Kenya’s economy stands to lose more than 30,000 jobs as well as billions of shillings in revenue, as the coronavirus pandemic attacks the aviation industry.
In response to the escalating crisis, the International Air Transport Association (Iata) has asked Kenya and other African governments to urgently support airlines or risk the worst for their economies.Iata Director General Alexandre de Juniac said airlines were facing a “liquidity and existential crisis”.
“Airlines are fighting for survival. Many routes have been suspended in Africa and Middle East, and airlines have seen demand fall by as much as 60 per cent on remaining ones.
Millions of jobs are at stake,” Mr Juniac said in a statement on Thursday.“Airlines need urgent government action if they are to emerge from this in a fit state to help the world recover once Covid-19 is beaten.”For Kenya, Iata said short-term disruptions from Covid-19 could cut passenger volumes by as much as 622,000 and $125 million (Sh13.2 billion) loss in base revenues.
“The disruptions to air travel could also put at risk more than 36,800 jobs in the country. If the situation spreads further, approximately 1.6 million passengers and $320 million (Sh33.9 billion) of revenue can be lost,” said Juniac.Kenya Airways has already issued severe cost reduction measures, which include drastic pay cuts, in the wake of suspended flights.
The national carrier announced on Saturday that the chief executive would take an 80 per cent pay cut while other executives would give up three quarters of their salaries.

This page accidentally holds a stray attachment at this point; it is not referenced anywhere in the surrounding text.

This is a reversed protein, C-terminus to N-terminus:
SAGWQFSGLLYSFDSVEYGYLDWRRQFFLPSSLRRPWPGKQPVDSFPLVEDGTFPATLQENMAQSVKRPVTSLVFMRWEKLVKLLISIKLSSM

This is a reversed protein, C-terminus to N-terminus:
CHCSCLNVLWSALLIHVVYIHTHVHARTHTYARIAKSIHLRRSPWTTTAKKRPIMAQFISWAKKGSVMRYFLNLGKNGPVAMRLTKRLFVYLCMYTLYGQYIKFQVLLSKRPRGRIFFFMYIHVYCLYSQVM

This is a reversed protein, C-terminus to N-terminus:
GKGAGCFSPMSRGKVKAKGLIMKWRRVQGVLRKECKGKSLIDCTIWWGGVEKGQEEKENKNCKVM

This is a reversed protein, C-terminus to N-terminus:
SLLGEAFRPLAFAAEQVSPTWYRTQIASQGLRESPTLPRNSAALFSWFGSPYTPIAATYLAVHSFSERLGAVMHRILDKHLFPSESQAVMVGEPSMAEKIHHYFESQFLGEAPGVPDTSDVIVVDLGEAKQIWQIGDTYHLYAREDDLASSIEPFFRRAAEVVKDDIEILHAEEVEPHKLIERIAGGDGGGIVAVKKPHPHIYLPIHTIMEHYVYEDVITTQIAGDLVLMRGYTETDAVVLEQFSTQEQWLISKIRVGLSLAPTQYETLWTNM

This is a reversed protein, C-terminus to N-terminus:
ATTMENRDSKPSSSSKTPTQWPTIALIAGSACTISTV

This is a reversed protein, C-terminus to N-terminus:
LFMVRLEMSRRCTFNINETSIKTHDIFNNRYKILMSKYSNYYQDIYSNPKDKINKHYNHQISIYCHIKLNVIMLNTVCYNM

Other employees will work on a mix of salary cuts and unpaid days from April 1, until the airline returns to profitability.Other countries at the mercy of the coronavirus pandemic include South Africa, which could lose six million passengers and $1.2 billion (Sh127.8 billion) in revenue.
Iata’s appeal comes as data shows that the air transport’s economic contribution in Africa stands at an estimated Sh5.9 trillion ($55.8 billion), supporting 6.2 million jobs and contributing 2.6 per cent to gross domestic product.
However, the association noted that things have not been looking good for the industry since January, as thousands of passenger flights have been cancelled.
“This is expected to?increase exponentially?with the implementation of additional measures in?different countries,” warned the aviation agency.
It said international bookings on the continent were down by around 20 per cent in March, while domestic bookings have fallen by about 15 per cent over the same period – and expected to fall by another 25 per cent in April.
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